- No matter how tempting, avoid working in your pyjamas all day. Try not to lose all your daily routines at once.
- Try and set clear tasks for the day - three major decisions or activities is a good day's work - but keep an eye on ongoing tasks too.
- Have a proper lunch break. Stop, make something nice to eat, and eat away from your work area. Try and get outside and get some natural light if you can do so safely, and try some exercise, again within guidelines on social contact.
- Use your diary to clearly say to others when you are working and when you are available to speak.
- When you are done for the day, pack away your work things or leave your work area at the end of the day.
- If you are home-schooling or looking after children whilst trying to work, have a conversation with work about those realities. Try and set up a routine whereby you have distinct times for working and for helping with school time. Dividing your attention may leave both things suffering..
Keep up the formal and social flow of work
It's really important that structured and unstructured connections with work and colleagues carry on whilst people are working remotely or flexibly:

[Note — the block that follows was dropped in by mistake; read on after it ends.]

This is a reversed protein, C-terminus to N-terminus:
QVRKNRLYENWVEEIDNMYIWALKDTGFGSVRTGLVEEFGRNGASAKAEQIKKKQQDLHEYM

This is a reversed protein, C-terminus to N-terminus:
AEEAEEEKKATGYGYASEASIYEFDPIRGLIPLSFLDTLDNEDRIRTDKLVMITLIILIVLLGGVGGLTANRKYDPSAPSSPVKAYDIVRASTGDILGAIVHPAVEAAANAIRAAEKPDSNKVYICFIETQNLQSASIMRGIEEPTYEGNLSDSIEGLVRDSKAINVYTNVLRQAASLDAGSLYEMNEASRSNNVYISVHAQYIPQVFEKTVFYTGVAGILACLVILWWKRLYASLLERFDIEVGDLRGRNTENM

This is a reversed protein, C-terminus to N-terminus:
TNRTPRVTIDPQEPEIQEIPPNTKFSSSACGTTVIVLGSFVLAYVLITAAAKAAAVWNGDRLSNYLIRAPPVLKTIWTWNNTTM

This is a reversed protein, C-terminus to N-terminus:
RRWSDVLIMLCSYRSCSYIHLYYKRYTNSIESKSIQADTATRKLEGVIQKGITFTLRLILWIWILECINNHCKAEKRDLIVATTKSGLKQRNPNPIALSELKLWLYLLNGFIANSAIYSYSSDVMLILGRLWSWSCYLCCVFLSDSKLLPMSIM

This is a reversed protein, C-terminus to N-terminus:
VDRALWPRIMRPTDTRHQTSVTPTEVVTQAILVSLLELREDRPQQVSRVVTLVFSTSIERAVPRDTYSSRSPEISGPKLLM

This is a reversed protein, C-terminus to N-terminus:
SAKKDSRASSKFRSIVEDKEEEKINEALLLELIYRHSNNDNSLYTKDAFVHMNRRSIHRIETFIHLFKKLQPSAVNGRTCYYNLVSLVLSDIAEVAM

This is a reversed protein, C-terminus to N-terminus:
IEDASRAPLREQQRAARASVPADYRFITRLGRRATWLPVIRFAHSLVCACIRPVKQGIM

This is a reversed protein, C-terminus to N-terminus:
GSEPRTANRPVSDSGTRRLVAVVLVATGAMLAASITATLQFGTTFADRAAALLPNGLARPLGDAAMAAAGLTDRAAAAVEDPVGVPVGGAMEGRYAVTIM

- If you are a manager, discuss with your teams how you'd like to run supervision, check-ins, and sign offs remotely. Let people know how and when to contact you.
- Try to use video for all formal discussions, and any discussions where you are checking in on someone’s well-being - the non-verbal communication is key for this.
- Follow-up video chats or calls with a quick note with a summary of the actions to take, or your understanding of the major points to ensure that things are clear.
- Use video calling software for informal chats - soup, sandwich and Skype lunches - or virtual coffee catch-ups for example.
- If a new starter joins your team during this period, have a video conference induction with them. Acknowledge they’re not starting under ideal circumstances and this might stress them out on top of the common stress of wanting to demonstrate their skills and fit for the new job.
- Consider having break or lunch buddies to encourage you to take a break or a lunch break - or check in with your team at the end of the day to update on what you've done - work and otherwise that day.
- Try and keep a separation between work and personal - think for example before connecting with colleagues you wouldn't ordinarily link with on things like Facebook and respect the boundaries people have between work and home life.
Use the support that's available
This is a challenging time for all of us – and whether we are at work or not many employers provide support.
- Many employers offer employee assistance programmes, and wider benefits. Use these wherever you need to - many have dedicated apps and websites and they aren't just about counselling.
- If you have ongoing health or mental health conditions, even if they aren't disclosed, your employer has a duty to make reasonable adjustments. In this case this could include home working, additional support from managers, or equipment.